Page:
(first posted 10/26/2017) I present to you one of my first, serious car-crushes of my middle school years: the second-generation, front-wheel-drive, G-body Dodge Daytona. Long before the “Pacifica” name was attached to Chrysler’s minivan platform, it had served as an upscale trim level for the Daytona, a name that had, itself, been attached to the respected, homologized racing version of the B-body Dodge Charger from the late 1960s. I was at the North American Auto Show in Detroit when I first laid eyes on the restyled ’87 Daytona. At that very moment, it seemed like any remaining traces of Chrysler Corporation’s “loser” image had vanished.
Many of us have experienced an “awkward phase” in our development into adulthood. Mine was definitely during middle school, concurrent with the debut of the refreshed, ’87 Daytonas. I had liked the original, new-for-’84 G-bodies when I had first seen them. I had been living abroad for the second half of 1983, and returned to the United States at the end of summer ’84. Upon my return to the U.S., my first impression of the Daytona was that the little L-body Charger 2.2 had been bulked up, given a complete makeover and renamed. The early Daytona had all the hallmarks of Chrysler styling of the day – angular, chiseled and geometric, but the Daytona (and its Chrysler Laser twin) had something extra. Though it wasn’t as obviously striking at first glance as, say, a Chevrolet Camaro or Toyota Celica, the early G looked mean, muscular and serious.
By the time of the original Daytona’s last appearance for ’86, though, its looks were decidedly out-of-step with the more rounded, aero forms coming out at the time, even within the Chrysler stable – citing the ’85 Chrysler LeBaron GTS and Dodge Lancer as examples. As a brand-new, bright red, ’87 Daytona Shelby Z revolved slowly on its brightly lit platform at Cobo Hall in Detroit, with rays of spotlight gleaming through its open-hatched t-roof, I thought to myself, “If this is what became of the dorky Daytona, there is hope for Joe Dennis.” At the time, the new models seemed to me to be less of a mid-cycle refresh than a complete stem-to-stern redesign. Only a closer examination of its hard points and the shape of the doors finally put it all together for me.
The nose had been lengthened and given pop-up headlights (!!), that oh-so-1980s design feature present on so many respected performance cars. The tail had been un-slanted and fleshed out to great effect, with full-width, smoke-effect taillamp lenses applied where the previous, non-descript, outboard, rectangular units had been. The lower-body sculpting of the front fenders and rocker panels on the upper-tier versions now suddenly gave some pleasing, extra curvature to what had previously been an almost exclusively linear design. Even the base models looked good, with the slight lip of the trailing edge of the hatchback looking just right enough without needing a rear spoiler. (By contrast, if my ’88 Mustang had been “born” from the factory without its standard rear spoiler, its butt would have looked droopy and, quite frankly, terrible.)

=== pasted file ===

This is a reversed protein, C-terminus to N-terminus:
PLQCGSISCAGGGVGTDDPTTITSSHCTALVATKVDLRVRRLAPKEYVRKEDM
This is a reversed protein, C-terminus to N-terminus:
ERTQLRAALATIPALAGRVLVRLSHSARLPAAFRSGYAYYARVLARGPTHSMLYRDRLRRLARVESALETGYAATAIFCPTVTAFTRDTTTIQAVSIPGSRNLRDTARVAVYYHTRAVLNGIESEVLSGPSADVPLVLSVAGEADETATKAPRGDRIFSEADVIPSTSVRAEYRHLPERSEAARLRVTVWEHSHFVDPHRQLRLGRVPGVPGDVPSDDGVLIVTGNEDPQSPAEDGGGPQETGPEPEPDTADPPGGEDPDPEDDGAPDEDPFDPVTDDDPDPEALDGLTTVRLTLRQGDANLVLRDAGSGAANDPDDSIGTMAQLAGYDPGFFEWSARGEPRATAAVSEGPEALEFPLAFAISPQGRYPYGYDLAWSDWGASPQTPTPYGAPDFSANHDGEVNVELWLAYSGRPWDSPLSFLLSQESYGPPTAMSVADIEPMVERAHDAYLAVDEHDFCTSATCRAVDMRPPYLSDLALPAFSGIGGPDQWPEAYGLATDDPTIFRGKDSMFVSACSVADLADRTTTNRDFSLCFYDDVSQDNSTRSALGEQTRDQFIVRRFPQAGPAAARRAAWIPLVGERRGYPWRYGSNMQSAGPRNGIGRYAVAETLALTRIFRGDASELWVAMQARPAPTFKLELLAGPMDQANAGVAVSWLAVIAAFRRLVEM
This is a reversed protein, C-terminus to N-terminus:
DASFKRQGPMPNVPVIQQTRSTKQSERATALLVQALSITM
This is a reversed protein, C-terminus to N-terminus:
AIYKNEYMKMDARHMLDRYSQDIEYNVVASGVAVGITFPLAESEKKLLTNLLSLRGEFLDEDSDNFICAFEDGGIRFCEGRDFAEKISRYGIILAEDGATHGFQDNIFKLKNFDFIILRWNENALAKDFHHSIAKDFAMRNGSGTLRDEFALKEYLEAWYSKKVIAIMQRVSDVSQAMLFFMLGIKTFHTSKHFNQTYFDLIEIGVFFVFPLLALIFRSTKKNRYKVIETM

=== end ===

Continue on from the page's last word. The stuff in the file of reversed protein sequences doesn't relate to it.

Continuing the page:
While the Shelby Z carried the high-performance banner, I was just as intrigued by the luxury/technology proposition that was the Pacifica. For all intents and purposes, the Pacifica was Dodge’s Daytona “Berlinetta”, similar in concept to Chevrolet’s upscale Camaro variant. The Pacifica came standard with Chrysler’s 146-horse, turbocharged 2.2L 4-cylinder, with the 174-hp”Turbo II” 2.2L optional. There were myriad technological and luxury features both standard and available, such as an almost infinitely adjustable power driver’s seat with inflatable lumbar support, digital dash, trip computer, factory air horns, sun visors for the rear seat passengers, and leather seating surfaces.
Despite its knockout restyle, Daytona sales actually fell from the prior year, dropping by about a quarter from 44,500 in ’86 to 33,000 in ’87, of which roughly 7,500 were Pacificas (just under a quarter of the year-end tally). This was even despite the discontinuation of the Chrysler Laser for the ’87 model year. Daytona sales handily rebounded for ’88, with about 66,500 finding buyers – its best sales year. The Pacifica edition proved to be short lived, with only about 4,750 finding buyers in ’88 before being renamed and recontented as the “ES” for ’89.
In a butterfly’s metamorphosis from a caterpillar, it goes through a transitional phase where it becomes a chrysalis – the stage from which it springs into a beautiful, winged creature. I love the ideas of reinvention and renewal, and of the proverbial ugly duckling’s ultimate transformation into a powerful, beautiful swan. For me, the 1987 Dodge Daytona embodied a kind of rebirth and sold me on the idea that things can, and do, improve. For these personal reasons and many more, this generation of Dodge Daytona, though somewhat scarce on the ground these days, will always have a special place in my pantheon of favorite automobiles.
Wrigleyville, Chicago, Illinois.
As photographed between 7/31/11 and 8/12/12.
Related reading from:
- Brendan Saur: Curbside Classic: 1987 Dodge Daytona Shelby Z – Baby Steps; and
- William Stopford: Curbside Classic: 1985-89 Chrysler LeBaron GTS – Hatchback Setbacks.